The college’s base funding for agricultural research and Cooperative Extension, 93 percent of which is invested in people, comes from federal, state and county appropriations — a funding model unique to the land-grant university system that sets Penn State apart from other institutions of higher education in the state. In the current fiscal year, the college’s state appropriation for agricultural research and extension was flat at 2008-2009 levels.

The governor’s proposed budget for 2010-2011 again includes flat funding for the college. However, college administrators say without greater state support, rising operating and pension-related costs will create a budget shortfall of $11 million as of July 1, 2011, requiring a 20 percent reduction in agricultural research and extension programs in the 2011-2012 fiscal year. This would equate to more than 160 positions in the college.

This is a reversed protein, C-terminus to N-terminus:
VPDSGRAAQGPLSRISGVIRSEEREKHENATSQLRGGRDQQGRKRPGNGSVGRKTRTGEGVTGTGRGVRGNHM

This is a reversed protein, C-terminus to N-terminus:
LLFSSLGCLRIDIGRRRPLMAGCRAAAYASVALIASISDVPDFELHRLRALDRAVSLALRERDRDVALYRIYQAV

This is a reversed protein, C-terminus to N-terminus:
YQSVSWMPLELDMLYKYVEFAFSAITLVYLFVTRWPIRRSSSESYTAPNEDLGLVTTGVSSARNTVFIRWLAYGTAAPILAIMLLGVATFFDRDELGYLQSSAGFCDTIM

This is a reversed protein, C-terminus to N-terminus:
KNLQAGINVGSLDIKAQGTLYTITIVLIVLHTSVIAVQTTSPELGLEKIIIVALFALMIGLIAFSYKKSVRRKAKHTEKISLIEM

“Unlike Penn State’s undergraduate education programs, these programs do not receive tuition dollars,” McPheron said.

The college is taking several steps to address its financial situation. The announced layoffs are part of an across-the-board, 5 percent reduction in spending in all departments for the 2010-2011 fiscal year. To position the college for the future, an additional 10 percent in vertical budget cuts based on strategic program priorities will take place for 2011-2012.

The college has instituted a “soft” hiring freeze, filling only positions of critical importance. Administrators also will evaluate additional college restructuring options and seek to leverage resources with University-wide institutes, other Penn State colleges and external stakeholders.